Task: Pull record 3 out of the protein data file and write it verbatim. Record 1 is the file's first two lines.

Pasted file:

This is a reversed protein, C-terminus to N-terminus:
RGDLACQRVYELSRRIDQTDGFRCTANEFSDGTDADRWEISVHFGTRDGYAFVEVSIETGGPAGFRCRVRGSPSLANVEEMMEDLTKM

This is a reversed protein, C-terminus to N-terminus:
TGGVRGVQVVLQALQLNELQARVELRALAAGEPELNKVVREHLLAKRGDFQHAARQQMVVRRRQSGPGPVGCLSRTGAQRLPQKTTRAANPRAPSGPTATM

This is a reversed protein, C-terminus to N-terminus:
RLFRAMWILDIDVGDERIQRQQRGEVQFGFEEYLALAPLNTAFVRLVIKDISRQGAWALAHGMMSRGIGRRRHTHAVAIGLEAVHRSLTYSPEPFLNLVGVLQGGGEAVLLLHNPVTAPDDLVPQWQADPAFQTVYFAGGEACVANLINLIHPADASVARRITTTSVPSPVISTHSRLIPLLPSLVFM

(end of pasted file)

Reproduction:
This is a reversed protein, C-terminus to N-terminus:
RLFRAMWILDIDVGDERIQRQQRGEVQFGFEEYLALAPLNTAFVRLVIKDISRQGAWALAHGMMSRGIGRRRHTHAVAIGLEAVHRSLTYSPEPFLNLVGVLQGGGEAVLLLHNPVTAPDDLVPQWQADPAFQTVYFAGGEACVANLINLIHPADASVARRITTTSVPSPVISTHSRLIPLLPSLVFM